Desert Tortoises Displaced By Solar Energy Project Released

HomeNews RSS FeedTurtles & Tortoises Information & News

Desert Tortoises Displaced By Solar Energy Project Released

Tortoises released on land adjacent to land leased by BrightSource Energy for California solar project.

The Death Diary Of Noted Herpetologist Dr. Karl Schmidt
Female Green Frogs Outnumber Males In Suburban Connecticut Ponds
Two-Headed Turtle Thelma And Louise Dies

More than 150 California desert tortoises (Gopherus agassizii) that were displaced when a BrightSource solar energy project near the California/Nevada border began construction have been relocated and released near the vicinity in which they were first taken, according to a report in the Press Enterprise. The tortoises, 166 in all, were removed last year from 5.6 square miles of public land during the first phase of the project's construction and placed in quarantine.  The relocation of the tortoises was completed at an estimated cost of $22 million, according to the solar energy company.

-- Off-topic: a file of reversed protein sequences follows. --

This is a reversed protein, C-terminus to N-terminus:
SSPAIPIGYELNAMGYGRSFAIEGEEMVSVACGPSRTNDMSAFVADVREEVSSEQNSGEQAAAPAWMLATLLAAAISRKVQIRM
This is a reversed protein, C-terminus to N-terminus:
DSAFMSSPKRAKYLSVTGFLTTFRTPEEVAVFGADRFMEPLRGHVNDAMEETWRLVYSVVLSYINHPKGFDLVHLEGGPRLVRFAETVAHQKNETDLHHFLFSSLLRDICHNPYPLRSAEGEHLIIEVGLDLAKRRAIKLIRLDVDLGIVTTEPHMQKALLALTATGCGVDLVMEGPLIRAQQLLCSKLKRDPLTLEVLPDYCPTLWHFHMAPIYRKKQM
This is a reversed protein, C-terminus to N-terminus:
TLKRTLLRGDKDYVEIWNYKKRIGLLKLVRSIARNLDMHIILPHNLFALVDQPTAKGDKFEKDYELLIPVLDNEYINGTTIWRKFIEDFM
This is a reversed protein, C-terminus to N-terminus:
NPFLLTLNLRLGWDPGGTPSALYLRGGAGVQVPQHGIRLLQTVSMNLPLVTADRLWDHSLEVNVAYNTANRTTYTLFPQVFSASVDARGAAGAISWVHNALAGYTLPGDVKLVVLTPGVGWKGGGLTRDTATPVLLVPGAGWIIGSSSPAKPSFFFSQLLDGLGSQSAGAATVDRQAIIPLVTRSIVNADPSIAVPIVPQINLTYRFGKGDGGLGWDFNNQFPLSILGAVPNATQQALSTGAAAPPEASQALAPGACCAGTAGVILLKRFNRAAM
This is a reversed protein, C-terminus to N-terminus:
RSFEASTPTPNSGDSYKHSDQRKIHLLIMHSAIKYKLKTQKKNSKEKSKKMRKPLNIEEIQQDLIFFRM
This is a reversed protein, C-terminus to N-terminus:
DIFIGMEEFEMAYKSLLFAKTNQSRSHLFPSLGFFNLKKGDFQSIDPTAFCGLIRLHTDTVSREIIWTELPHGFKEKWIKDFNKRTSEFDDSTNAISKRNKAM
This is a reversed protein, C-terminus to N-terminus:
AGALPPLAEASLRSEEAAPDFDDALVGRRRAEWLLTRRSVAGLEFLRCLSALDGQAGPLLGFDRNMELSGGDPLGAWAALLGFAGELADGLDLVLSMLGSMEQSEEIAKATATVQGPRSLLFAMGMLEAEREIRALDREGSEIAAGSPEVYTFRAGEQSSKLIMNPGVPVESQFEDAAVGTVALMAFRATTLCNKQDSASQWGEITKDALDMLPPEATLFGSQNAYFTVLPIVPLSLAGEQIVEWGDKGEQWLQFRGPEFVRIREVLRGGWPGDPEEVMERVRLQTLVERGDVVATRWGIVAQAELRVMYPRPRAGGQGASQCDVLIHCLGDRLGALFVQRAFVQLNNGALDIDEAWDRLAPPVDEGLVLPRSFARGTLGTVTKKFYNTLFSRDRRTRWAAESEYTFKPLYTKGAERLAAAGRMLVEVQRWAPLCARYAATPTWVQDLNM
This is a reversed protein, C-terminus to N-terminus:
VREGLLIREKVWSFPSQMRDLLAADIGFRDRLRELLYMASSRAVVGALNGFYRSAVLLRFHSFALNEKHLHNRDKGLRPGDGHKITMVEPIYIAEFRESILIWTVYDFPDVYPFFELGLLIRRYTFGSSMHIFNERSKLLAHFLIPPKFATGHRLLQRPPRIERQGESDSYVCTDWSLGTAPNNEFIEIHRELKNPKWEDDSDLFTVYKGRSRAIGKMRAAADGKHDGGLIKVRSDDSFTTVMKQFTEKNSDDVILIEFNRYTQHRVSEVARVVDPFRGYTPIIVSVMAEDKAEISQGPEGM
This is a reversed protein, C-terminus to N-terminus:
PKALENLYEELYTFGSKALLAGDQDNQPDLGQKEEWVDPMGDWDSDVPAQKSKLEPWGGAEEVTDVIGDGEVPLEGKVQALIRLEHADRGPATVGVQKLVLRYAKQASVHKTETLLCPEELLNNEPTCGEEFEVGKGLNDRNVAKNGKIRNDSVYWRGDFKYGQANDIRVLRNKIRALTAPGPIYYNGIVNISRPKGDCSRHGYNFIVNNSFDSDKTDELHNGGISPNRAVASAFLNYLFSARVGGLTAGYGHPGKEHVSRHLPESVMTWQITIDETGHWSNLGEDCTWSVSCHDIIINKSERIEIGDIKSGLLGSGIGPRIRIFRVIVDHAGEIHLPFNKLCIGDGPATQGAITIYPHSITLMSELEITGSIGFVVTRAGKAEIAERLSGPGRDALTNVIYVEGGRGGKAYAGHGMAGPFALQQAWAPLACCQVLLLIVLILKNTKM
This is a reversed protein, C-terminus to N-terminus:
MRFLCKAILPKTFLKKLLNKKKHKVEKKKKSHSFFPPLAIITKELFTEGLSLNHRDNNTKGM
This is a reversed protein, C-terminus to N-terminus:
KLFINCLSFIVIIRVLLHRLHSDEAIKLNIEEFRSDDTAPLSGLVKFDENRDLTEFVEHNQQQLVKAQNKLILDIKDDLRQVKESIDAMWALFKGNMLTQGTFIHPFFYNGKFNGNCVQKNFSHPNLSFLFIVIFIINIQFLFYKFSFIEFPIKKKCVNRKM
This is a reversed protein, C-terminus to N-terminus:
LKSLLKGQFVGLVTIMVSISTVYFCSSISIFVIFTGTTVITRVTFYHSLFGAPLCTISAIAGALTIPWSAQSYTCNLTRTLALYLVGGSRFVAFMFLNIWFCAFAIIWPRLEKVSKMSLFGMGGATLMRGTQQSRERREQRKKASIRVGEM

Desert tortoise


Advertisement

Photo credit: Thinkstock

More than 150 desert tortoises (Gopherus agassizii) were relocated away from a BrightSource solar energy project in California.

 

According to the report, the tortoises can only be released when certain temperature conditions are met, and must be relocated in certain geographic locations. Some tortoises are confined to a specific area until they establish a territory. The tortoises were released in the shade of creosote bush that is at least one and a half feet high and have been checked to ensure they are healthy, hydrated and wiped clean of human scent. They have been fitted with radio transmitters to track their movements. BrightSource says that 50 miles of tortoise-proof fencing has been erected to ensure the tortoises don't end up back where they originated from.

The desert tortoise can grow to 8 to 10 lbs and its range is the Mojave and Sonoran Deserts of Southern California, southern Nevada and Arizona, and certain areas of Mexico. It is a protected species throughout its range.

Advertisement